Unlimited possibilities: Mission trainers are entering new technological territory.
A hit is a hit.
Unlimited possibilities: Mission trainers are entering new technological territory.
Streife editorial team

The instruction is played directly to the ears. "Attack in a furniture store." All available forces are alerted. Several unknown persons have opened fire on customers and staff. A team of four prepares for the operation. One last check: the belt with the weapons is fastened. The bulletproof plate carriers are tight against the body. A belt below the chest measures the heart rate variability (HRV) - i.e. the stress level. Backpacks with computers hang on the backs of the men and women. From now on, they will record all their actions. Let's go, the black-uniformed quartet dives into an interactive world in real time. Sven Galant, the operations trainer in charge, checks once again whether the VR goggles attached to the helmets fit properly. VR stands for virtual reality. The police officers move carefully with their firearms drawn. The squad covers 360 degrees. Violence can come from any direction. Just don't make a mistake. The task for the team is to practice correct behavior in extreme danger at different stress levels.

We are in a gymnasium at the Landesamt für Ausbildung, Fortbildung und Personalangelegenheiten der Polizei NRW (LAFP NRW) in Selm.

Over the course of two days, three dozen operational trainers from North Rhine-Westphalia are trained in a new method that represents a quantum leap in police training and further training. The VR exercise is part of the EU project SHOTPROS, which runs until November. The results will then be evaluated. In addition to NRW and Berlin, police authorities in the Netherlands, Belgium, Sweden and Romania are also taking part. Several European universities are providing scientific support for the project.

The project is investigating how stress affects the ability to act. The aim of the project is a standardized expansion of European police training using VR technology to improve decision-making in high-risk situations in particular. Brussels has made 5.6 million euros available to the partners in the individual countries for this purpose. For the NRW police, participation in the project also serves to gain experience with the use of VR in basic and advanced training.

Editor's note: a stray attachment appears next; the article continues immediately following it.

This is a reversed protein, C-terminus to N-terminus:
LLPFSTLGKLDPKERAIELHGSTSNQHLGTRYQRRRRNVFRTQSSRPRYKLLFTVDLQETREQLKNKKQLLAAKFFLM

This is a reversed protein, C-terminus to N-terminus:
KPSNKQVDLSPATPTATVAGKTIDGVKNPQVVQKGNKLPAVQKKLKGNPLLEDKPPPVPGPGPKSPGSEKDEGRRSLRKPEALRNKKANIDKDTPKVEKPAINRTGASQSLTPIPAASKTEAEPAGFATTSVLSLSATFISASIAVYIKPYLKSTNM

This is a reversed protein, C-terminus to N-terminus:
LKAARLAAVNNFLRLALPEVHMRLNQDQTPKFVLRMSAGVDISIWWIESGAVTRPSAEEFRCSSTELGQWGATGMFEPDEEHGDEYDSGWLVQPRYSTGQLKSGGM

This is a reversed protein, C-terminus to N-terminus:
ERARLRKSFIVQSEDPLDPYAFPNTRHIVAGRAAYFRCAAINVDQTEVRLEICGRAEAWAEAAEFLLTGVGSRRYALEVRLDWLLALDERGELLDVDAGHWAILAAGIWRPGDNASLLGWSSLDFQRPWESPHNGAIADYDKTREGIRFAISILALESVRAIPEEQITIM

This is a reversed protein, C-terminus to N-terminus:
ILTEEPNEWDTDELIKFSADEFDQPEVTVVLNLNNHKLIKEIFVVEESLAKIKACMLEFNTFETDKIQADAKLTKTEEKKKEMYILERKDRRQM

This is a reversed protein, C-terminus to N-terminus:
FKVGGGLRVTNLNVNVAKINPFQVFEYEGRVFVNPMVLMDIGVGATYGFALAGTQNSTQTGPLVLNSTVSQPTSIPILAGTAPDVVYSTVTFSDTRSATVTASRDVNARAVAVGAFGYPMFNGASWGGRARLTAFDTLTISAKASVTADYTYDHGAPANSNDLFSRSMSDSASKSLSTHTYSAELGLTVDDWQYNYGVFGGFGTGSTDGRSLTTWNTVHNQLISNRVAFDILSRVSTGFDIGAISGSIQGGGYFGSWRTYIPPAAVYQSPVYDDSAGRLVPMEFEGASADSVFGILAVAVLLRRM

The technology platform was developed by the company RE-liON from Enschede, which has been cooperating with the Dutch police for a long time. The scenario, in which fiction and reality are combined, runs on a large monitor at the edge of the training hall. Every step is registered and embedded in virtual reality. On the screen, the participants look like actors in a comic drama: digitally animated and dramatic.

 

"When you stuck your head through the door, the perpetrator could clearly see you." Sven Galant

For the police officers, however, everything feels totally realistic. Experts call this immersion. The VR goggles catapult the participants into a dramatic event. The training group is now completely in their movie and creeps up a back staircase. A digitized role-player suddenly intervenes and shouts: "What are you doing here?" An escalation seems imminent. The intervention forces are waiting at the bottom of a landing. The perpetrators have apparently entrenched themselves on the adjacent floor. The tension is palpable, even for observers.